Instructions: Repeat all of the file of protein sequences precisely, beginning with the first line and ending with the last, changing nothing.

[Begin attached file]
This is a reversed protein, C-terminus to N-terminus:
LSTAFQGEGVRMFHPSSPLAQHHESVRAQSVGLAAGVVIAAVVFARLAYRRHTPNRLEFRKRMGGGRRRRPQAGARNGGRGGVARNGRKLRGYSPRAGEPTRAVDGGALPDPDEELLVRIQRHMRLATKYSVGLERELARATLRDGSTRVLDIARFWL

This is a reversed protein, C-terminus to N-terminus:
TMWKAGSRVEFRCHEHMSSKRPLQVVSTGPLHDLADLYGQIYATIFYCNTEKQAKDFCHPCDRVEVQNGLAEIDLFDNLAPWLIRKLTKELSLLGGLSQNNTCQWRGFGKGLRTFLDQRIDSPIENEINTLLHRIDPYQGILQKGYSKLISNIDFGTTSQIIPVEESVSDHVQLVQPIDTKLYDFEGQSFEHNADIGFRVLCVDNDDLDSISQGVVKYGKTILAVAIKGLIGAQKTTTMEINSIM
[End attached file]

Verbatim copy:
This is a reversed protein, C-terminus to N-terminus:
LSTAFQGEGVRMFHPSSPLAQHHESVRAQSVGLAAGVVIAAVVFARLAYRRHTPNRLEFRKRMGGGRRRRPQAGARNGGRGGVARNGRKLRGYSPRAGEPTRAVDGGALPDPDEELLVRIQRHMRLATKYSVGLERELARATLRDGSTRVLDIARFWL

This is a reversed protein, C-terminus to N-terminus:
TMWKAGSRVEFRCHEHMSSKRPLQVVSTGPLHDLADLYGQIYATIFYCNTEKQAKDFCHPCDRVEVQNGLAEIDLFDNLAPWLIRKLTKELSLLGGLSQNNTCQWRGFGKGLRTFLDQRIDSPIENEINTLLHRIDPYQGILQKGYSKLISNIDFGTTSQIIPVEESVSDHVQLVQPIDTKLYDFEGQSFEHNADIGFRVLCVDNDDLDSISQGVVKYGKTILAVAIKGLIGAQKTTTMEINSIM